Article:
SUZANNE: The younger generation tends to forget what it took for us to be here today. The struggle and the grit with which exploration proved could change the world. We must remember those who inspired us all. Especially today. We need all the heroes we can get.

American Dream Screen : Screenwriting allows for creative exploration. Can you share an instance where the narrative took an unexpected turn during the writing process, and how did this spontaneous development contribute to the depth of your screenplay?

SUZANNE: There were moments where we had to decide whether we should have flashbacks or not. How far do we go back and how much do we explore? As we dove into their lives, we felt that striking the right balance would bring depth to the characters.

KEN: There was also the moment when we decided that the main character would switch their large Cadillac out for sporty Camaro. This of course gave us an unexpected moment with a car salesman, who only saw a couple of 80-year old’s, suddenly found himself on a test drive with ex-astronauts! That was definitely an opportunity for humor.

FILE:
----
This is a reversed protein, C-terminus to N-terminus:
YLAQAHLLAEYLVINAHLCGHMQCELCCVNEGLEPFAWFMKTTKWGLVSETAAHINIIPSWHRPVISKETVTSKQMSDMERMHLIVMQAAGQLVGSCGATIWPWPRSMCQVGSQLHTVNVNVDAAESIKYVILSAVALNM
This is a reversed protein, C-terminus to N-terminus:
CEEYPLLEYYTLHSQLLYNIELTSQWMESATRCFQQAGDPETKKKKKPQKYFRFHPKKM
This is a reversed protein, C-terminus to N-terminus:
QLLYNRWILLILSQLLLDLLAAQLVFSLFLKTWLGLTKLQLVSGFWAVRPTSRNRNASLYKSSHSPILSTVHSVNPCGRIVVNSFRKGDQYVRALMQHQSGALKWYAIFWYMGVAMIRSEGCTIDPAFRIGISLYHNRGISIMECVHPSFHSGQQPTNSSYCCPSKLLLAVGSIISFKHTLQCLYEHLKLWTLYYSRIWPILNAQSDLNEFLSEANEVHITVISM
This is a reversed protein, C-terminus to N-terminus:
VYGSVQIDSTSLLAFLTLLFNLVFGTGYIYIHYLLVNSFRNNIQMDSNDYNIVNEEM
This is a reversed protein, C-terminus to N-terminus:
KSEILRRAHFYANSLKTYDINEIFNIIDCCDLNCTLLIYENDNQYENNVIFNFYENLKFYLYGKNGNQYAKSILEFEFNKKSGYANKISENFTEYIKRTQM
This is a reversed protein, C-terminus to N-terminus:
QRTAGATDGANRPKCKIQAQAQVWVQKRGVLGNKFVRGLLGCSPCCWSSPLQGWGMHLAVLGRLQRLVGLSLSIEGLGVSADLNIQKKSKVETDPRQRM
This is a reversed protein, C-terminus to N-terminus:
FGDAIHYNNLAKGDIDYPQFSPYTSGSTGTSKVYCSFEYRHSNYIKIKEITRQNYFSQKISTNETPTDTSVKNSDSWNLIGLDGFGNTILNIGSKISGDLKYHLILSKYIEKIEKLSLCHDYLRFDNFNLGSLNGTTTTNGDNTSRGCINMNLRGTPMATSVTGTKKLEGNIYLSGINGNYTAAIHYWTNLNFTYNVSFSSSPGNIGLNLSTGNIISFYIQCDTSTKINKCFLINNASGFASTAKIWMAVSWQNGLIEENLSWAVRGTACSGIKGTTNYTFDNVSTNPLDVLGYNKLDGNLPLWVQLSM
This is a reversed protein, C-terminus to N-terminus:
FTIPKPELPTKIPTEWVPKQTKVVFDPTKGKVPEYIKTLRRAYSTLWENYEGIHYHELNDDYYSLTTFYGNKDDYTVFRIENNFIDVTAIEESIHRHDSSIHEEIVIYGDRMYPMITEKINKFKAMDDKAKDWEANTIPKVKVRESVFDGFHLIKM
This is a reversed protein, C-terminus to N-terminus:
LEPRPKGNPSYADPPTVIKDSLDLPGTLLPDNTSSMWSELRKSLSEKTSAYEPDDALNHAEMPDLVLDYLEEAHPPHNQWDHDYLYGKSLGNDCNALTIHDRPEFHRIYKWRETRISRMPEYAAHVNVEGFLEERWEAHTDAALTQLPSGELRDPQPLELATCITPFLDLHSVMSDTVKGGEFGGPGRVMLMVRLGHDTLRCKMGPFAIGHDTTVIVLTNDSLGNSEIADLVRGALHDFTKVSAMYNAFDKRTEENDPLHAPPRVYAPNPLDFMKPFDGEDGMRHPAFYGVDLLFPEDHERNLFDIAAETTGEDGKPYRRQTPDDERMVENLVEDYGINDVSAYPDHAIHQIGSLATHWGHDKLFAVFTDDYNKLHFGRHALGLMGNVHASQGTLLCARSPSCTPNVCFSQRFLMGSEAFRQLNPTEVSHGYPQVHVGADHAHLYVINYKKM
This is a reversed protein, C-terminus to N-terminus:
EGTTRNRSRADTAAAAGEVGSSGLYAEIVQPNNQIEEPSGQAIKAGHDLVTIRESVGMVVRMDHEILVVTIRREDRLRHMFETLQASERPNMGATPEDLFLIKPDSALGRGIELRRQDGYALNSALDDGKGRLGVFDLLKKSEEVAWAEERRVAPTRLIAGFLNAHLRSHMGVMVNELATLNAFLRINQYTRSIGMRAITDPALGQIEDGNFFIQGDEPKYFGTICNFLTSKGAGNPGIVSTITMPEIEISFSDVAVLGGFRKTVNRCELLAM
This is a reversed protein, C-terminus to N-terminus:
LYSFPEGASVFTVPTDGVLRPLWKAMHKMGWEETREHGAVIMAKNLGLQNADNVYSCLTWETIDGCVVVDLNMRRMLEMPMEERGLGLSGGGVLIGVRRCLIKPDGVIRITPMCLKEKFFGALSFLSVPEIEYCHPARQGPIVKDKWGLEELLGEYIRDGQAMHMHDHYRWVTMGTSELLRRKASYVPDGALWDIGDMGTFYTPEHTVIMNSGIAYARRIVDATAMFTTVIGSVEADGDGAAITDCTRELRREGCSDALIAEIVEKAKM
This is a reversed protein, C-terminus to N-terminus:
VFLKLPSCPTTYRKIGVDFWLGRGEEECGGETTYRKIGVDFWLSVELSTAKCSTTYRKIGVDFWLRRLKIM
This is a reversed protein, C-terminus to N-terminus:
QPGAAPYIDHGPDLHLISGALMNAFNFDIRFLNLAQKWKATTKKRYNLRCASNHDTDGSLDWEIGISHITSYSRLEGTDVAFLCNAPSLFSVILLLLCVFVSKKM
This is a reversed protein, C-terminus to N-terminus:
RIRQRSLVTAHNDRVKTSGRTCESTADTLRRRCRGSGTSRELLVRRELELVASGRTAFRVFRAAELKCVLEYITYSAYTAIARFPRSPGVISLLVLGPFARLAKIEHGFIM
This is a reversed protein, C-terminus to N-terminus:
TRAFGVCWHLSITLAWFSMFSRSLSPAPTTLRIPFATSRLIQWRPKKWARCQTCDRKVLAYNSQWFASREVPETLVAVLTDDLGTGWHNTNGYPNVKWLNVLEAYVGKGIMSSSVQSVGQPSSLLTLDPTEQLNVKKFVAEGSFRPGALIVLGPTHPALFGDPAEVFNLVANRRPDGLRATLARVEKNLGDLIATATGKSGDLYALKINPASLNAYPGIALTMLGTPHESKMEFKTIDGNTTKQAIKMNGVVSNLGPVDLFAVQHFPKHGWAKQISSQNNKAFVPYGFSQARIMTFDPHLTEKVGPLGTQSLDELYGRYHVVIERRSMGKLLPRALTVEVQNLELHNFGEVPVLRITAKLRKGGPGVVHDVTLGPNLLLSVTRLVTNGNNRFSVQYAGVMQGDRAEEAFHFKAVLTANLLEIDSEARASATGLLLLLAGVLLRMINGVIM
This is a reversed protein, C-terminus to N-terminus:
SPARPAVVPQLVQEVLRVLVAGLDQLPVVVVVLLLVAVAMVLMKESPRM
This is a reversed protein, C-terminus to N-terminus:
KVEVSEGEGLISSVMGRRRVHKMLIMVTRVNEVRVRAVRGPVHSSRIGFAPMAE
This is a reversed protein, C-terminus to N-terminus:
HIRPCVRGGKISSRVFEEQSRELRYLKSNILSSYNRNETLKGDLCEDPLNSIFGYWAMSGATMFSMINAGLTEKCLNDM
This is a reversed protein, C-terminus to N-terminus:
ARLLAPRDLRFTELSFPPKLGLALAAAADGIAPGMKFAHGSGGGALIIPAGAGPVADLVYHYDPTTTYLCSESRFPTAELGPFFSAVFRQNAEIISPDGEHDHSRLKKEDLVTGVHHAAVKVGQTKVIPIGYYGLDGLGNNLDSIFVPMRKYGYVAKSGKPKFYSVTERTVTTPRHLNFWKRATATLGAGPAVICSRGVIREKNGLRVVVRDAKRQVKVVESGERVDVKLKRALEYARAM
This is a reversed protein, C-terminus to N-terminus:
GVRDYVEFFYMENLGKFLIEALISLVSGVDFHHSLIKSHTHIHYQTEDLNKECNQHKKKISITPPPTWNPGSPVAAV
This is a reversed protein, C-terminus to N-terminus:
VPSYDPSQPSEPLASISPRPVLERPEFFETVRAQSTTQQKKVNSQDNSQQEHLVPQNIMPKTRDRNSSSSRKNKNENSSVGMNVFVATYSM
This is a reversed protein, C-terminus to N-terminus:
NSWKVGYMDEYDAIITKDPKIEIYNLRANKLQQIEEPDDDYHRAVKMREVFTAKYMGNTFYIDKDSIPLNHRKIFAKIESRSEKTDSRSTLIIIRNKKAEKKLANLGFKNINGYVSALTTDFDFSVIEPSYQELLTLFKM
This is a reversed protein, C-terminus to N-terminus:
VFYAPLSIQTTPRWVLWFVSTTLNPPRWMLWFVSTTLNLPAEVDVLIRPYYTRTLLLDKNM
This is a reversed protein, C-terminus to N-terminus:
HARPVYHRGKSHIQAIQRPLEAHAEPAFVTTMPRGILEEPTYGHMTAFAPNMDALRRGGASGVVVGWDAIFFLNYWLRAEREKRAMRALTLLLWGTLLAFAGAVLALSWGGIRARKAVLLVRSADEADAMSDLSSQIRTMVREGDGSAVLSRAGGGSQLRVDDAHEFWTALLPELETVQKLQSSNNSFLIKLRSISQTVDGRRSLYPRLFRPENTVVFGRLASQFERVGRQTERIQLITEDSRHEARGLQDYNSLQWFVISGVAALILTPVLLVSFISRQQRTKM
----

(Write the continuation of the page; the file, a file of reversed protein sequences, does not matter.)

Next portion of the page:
American Dream Screen : Collaboration is integral in bringing a screenplay to life on screen. Could you share a memorable experience of working with a director, producer, or actor, and how their input influenced and enriched the script?

SUZANNE: As co-writers we collaborated on a constant basis. As we tried to allow each of us to play to our individual strengths, we seemingly would sync up and flow together, often not remembering who wrote what. And we have found that we could always keep each other in check on how men and women would say a certain line.

KEN: Suzanne and I first partnered on scripts many, many years ago when we were at Disney. So, when we get back together it’s like old times. She throws out a bit of dialogue and then I can finish the sentence. A beautiful moment was when I handed over the character of Brenda and Suzanne magically gave her layer upon layer almost instantly.